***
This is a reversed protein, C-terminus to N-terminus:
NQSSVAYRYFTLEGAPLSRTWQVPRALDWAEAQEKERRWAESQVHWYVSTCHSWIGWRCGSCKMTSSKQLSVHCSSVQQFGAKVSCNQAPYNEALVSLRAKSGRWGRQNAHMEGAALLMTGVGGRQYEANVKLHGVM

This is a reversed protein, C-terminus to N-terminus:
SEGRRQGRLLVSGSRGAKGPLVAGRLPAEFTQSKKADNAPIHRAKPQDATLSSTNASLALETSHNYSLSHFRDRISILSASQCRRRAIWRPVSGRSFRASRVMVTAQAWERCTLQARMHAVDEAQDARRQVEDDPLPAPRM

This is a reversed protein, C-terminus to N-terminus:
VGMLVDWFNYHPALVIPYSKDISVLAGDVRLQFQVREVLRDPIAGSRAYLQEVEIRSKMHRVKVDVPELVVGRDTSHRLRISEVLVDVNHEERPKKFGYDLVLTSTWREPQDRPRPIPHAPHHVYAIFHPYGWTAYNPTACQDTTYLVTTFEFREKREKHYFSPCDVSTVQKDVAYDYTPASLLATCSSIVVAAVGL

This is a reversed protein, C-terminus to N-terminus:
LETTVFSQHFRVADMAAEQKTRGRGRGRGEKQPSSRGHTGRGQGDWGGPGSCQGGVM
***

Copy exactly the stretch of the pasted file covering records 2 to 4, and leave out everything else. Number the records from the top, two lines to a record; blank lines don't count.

This is a reversed protein, C-terminus to N-terminus:
SEGRRQGRLLVSGSRGAKGPLVAGRLPAEFTQSKKADNAPIHRAKPQDATLSSTNASLALETSHNYSLSHFRDRISILSASQCRRRAIWRPVSGRSFRASRVMVTAQAWERCTLQARMHAVDEAQDARRQVEDDPLPAPRM

This is a reversed protein, C-terminus to N-terminus:
VGMLVDWFNYHPALVIPYSKDISVLAGDVRLQFQVREVLRDPIAGSRAYLQEVEIRSKMHRVKVDVPELVVGRDTSHRLRISEVLVDVNHEERPKKFGYDLVLTSTWREPQDRPRPIPHAPHHVYAIFHPYGWTAYNPTACQDTTYLVTTFEFREKREKHYFSPCDVSTVQKDVAYDYTPASLLATCSSIVVAAVGL

This is a reversed protein, C-terminus to N-terminus:
LETTVFSQHFRVADMAAEQKTRGRGRGRGEKQPSSRGHTGRGQGDWGGPGSCQGGVM